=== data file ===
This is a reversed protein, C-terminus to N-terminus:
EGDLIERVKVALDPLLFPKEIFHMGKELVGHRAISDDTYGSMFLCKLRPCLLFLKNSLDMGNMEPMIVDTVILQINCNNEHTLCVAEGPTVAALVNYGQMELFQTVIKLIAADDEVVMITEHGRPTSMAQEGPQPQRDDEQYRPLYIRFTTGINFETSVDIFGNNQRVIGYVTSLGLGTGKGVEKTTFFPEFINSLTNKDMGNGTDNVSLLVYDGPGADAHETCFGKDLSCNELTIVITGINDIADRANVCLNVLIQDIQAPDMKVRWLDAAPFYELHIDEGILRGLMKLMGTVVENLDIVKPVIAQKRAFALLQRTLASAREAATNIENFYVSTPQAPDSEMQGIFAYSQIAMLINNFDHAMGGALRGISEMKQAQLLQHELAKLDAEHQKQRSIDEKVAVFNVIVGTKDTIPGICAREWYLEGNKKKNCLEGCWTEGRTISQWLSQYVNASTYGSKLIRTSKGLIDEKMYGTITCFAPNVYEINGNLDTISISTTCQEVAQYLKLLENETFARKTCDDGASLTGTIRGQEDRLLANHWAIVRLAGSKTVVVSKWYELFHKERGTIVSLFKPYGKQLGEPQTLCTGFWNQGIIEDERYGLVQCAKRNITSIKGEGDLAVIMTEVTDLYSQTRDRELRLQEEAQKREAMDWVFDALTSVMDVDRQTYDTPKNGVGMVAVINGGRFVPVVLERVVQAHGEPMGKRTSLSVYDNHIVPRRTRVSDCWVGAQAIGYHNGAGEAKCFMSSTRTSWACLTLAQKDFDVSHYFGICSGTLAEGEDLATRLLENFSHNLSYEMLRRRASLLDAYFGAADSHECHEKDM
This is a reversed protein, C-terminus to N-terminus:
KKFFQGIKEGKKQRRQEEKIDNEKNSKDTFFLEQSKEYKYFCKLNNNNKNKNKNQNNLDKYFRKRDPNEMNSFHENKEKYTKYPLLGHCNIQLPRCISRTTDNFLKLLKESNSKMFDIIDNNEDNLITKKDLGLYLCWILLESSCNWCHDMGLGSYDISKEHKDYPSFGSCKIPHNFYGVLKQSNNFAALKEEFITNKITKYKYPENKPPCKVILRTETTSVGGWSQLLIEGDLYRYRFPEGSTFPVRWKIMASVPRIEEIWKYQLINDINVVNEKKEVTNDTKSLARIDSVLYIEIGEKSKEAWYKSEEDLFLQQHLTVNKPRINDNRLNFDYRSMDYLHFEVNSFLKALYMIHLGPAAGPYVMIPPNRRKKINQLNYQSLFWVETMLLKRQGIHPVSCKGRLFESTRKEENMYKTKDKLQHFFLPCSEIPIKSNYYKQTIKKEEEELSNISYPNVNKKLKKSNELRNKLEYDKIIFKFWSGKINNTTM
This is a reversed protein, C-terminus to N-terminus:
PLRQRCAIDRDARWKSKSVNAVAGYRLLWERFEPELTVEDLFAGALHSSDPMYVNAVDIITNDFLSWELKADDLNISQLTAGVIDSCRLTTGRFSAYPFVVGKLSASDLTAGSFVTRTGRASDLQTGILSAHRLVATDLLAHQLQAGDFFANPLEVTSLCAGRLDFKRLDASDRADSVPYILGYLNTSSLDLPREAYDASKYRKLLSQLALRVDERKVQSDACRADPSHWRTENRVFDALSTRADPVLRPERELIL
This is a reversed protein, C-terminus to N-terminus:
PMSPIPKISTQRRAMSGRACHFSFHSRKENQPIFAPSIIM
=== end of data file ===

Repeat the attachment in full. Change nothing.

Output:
This is a reversed protein, C-terminus to N-terminus:
EGDLIERVKVALDPLLFPKEIFHMGKELVGHRAISDDTYGSMFLCKLRPCLLFLKNSLDMGNMEPMIVDTVILQINCNNEHTLCVAEGPTVAALVNYGQMELFQTVIKLIAADDEVVMITEHGRPTSMAQEGPQPQRDDEQYRPLYIRFTTGINFETSVDIFGNNQRVIGYVTSLGLGTGKGVEKTTFFPEFINSLTNKDMGNGTDNVSLLVYDGPGADAHETCFGKDLSCNELTIVITGINDIADRANVCLNVLIQDIQAPDMKVRWLDAAPFYELHIDEGILRGLMKLMGTVVENLDIVKPVIAQKRAFALLQRTLASAREAATNIENFYVSTPQAPDSEMQGIFAYSQIAMLINNFDHAMGGALRGISEMKQAQLLQHELAKLDAEHQKQRSIDEKVAVFNVIVGTKDTIPGICAREWYLEGNKKKNCLEGCWTEGRTISQWLSQYVNASTYGSKLIRTSKGLIDEKMYGTITCFAPNVYEINGNLDTISISTTCQEVAQYLKLLENETFARKTCDDGASLTGTIRGQEDRLLANHWAIVRLAGSKTVVVSKWYELFHKERGTIVSLFKPYGKQLGEPQTLCTGFWNQGIIEDERYGLVQCAKRNITSIKGEGDLAVIMTEVTDLYSQTRDRELRLQEEAQKREAMDWVFDALTSVMDVDRQTYDTPKNGVGMVAVINGGRFVPVVLERVVQAHGEPMGKRTSLSVYDNHIVPRRTRVSDCWVGAQAIGYHNGAGEAKCFMSSTRTSWACLTLAQKDFDVSHYFGICSGTLAEGEDLATRLLENFSHNLSYEMLRRRASLLDAYFGAADSHECHEKDM
This is a reversed protein, C-terminus to N-terminus:
KKFFQGIKEGKKQRRQEEKIDNEKNSKDTFFLEQSKEYKYFCKLNNNNKNKNKNQNNLDKYFRKRDPNEMNSFHENKEKYTKYPLLGHCNIQLPRCISRTTDNFLKLLKESNSKMFDIIDNNEDNLITKKDLGLYLCWILLESSCNWCHDMGLGSYDISKEHKDYPSFGSCKIPHNFYGVLKQSNNFAALKEEFITNKITKYKYPENKPPCKVILRTETTSVGGWSQLLIEGDLYRYRFPEGSTFPVRWKIMASVPRIEEIWKYQLINDINVVNEKKEVTNDTKSLARIDSVLYIEIGEKSKEAWYKSEEDLFLQQHLTVNKPRINDNRLNFDYRSMDYLHFEVNSFLKALYMIHLGPAAGPYVMIPPNRRKKINQLNYQSLFWVETMLLKRQGIHPVSCKGRLFESTRKEENMYKTKDKLQHFFLPCSEIPIKSNYYKQTIKKEEEELSNISYPNVNKKLKKSNELRNKLEYDKIIFKFWSGKINNTTM
This is a reversed protein, C-terminus to N-terminus:
PLRQRCAIDRDARWKSKSVNAVAGYRLLWERFEPELTVEDLFAGALHSSDPMYVNAVDIITNDFLSWELKADDLNISQLTAGVIDSCRLTTGRFSAYPFVVGKLSASDLTAGSFVTRTGRASDLQTGILSAHRLVATDLLAHQLQAGDFFANPLEVTSLCAGRLDFKRLDASDRADSVPYILGYLNTSSLDLPREAYDASKYRKLLSQLALRVDERKVQSDACRADPSHWRTENRVFDALSTRADPVLRPERELIL
This is a reversed protein, C-terminus to N-terminus:
PMSPIPKISTQRRAMSGRACHFSFHSRKENQPIFAPSIIM